If either Ole Miss or Mississippi State were looking ahead to this weekend’s main event in Starkville, it did not show on Tuesday. The Rebels, behind Cael Baker’s six RBIs, thumped Austin Peay 13-1 and the Bulldogs, blasting five home runs, dismissed Arkansas State 18-10 in midweek “tuneups” before the huge SEC clash set for Dudy Noble Field. Game 1 of the three-game series is Friday at 6 p.m. SEC Network will televise it. Both teams enter with 8-4 league marks, tied for second in the West, and top 10 national rankings. Kids on sandlots across Mississippi dream of playing in such a series. This weekend, some get that chance. On paper, this is the classic great pitching (State) vs. great hitting (UM) matchup. The Bulldogs are second in the SEC in ERA and tops in punchouts; the Rebels lead in runs and are second in batting. But Ole Miss’ pitching staff has its fair share of pro prospects, and State’s lineup has produced eight or more runs in a game 13 times. Chops are being licked on both sides. Anything can happen in this series – and probably will. … All eyes in the Magnolia State will not be trained on Starkville, however. Surging Southern Miss (21-10, 8-3 C-USA) has a four-game set at nationally ranked Louisiana Tech, which took three of four from the Golden Eagles in Hattiesburg last month. Jackson State, led by Chenar Brown (.379, eight homers, 39 RBIs), is an amazing 15-0 in SWAC play and welcomes rival Alcorn State for a three-game set at Braddy Field.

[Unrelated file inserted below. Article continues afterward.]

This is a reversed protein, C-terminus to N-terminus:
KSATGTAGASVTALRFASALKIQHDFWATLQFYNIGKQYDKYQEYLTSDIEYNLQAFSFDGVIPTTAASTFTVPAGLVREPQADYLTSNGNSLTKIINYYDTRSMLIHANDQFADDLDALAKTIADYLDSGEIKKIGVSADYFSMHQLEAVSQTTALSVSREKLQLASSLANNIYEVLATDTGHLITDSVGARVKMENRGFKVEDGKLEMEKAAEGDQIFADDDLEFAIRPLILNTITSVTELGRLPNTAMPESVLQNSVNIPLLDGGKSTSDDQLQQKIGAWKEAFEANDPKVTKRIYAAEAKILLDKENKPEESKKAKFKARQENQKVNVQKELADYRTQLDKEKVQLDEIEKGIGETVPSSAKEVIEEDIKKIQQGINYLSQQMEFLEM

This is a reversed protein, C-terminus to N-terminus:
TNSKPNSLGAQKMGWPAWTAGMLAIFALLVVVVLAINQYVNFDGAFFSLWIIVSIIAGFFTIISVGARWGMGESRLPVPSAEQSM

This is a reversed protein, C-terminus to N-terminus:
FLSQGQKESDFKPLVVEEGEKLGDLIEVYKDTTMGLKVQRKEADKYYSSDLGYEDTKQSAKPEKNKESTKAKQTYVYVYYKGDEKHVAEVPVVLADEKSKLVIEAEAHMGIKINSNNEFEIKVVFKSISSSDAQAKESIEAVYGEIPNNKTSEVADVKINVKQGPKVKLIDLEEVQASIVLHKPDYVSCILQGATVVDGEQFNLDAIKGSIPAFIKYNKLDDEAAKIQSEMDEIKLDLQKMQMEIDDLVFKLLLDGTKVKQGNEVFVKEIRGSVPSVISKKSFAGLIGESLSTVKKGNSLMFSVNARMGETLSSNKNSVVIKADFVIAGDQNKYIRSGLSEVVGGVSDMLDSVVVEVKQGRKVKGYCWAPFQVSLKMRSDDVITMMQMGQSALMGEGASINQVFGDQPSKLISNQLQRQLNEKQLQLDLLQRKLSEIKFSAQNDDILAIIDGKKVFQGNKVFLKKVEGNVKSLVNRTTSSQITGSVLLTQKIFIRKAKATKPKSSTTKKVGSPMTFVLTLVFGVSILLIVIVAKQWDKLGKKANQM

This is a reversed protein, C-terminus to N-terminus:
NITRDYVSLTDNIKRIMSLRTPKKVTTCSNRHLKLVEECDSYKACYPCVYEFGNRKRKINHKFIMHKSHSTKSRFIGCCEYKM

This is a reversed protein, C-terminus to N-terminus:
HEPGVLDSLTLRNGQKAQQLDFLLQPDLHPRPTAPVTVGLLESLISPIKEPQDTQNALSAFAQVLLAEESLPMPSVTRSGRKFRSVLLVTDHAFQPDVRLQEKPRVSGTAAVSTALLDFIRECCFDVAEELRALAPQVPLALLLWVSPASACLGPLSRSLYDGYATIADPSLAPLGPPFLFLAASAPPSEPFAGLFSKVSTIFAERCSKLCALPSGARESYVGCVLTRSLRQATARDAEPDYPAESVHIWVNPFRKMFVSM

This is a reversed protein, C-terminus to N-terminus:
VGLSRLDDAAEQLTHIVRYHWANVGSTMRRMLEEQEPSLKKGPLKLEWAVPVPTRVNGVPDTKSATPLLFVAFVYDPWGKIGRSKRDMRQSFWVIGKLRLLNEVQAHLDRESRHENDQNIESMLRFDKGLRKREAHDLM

The old Negro Leagues, which Major League Baseball is celebrating today, produced not only great players but great teams. Mississippians played major roles on some of the best. There is surely ample debate about which Negro League team deserves to be called “the best,” but the short list would have to include the 1935 Pittsburgh Crawfords. There were four future Hall of Famers on that team, five if you count Satchel Paige, who was on the roster but held out most of the season. The center fielder and leadoff batter for the Crawfords, the Negro National League champs in ’35, was James “Cool Papa” Bell, the Starkville native and Hall of Famer whose speed is legend. Clarksdale native David “Lefty” Harvey was a pitcher on that team, which also featured the incredible slugger Josh Gibson, Oscar Charleston and Judy Johnson. Bell was also the leadoff man for the 1930 St. Louis Stars, another NNL champion with a stacked lineup that included Willie “The Devil” Wells, Ted “Double Duty” Radcliffe (from the Ken Burns films) and George “Mule” Suttles. Nicknames apparently were a Negro Leagues staple. William Foster, who grew up in Rodney and played and coached at Alcorn A&M, didn’t have a nickname — he was known simply as Bill or Willie — but did have a great arsenal of pitches as the left-handed ace of the 1927 Chicago American Giants. That team won the NNL pennant and the Negro World Series, with Hall of Famer Foster throwing a shutout in the decisive eighth game. The Giants’ roster also featured Pythias Russ, “Gentleman Dave” Malarcher, Walter “Steel Arm” Davis and Willie “Pigmeat” Powell. The 1945 Cleveland Buckeyes, with Jackson native Buddy Armour playing center field, won the Negro American League pennant and the World Series in a sweep against a Homestead Grays team that trotted out a 42-year-old Bell and Greenwood native Dave Hoskins. The Buckeyes, 53-16 in the regular season according to “Only the Ball Was White,” were led by future major leaguer Sam “The Jet” Jethroe and the brothers Jefferson, Willie and George, both pitchers. Hattiesburg’s Rufus Lewis was the ace of the 1946 Newark Eagles, who won the NNL title and the World Series in seven games against Kansas City’s Monarchs. Lewis won Game 7. Future big leaguers Larry Doby and Monte Irvin and Max “Dr. Cyclops” Manning were other stars on that great Newark team. … All MLB players, managers, coaches and umpires will wear today a patch commemorating the 100th anniversary of the founding of the Negro National League. The logo is based on the official logo created by the Negro Leagues Baseball Museum in Kansas City.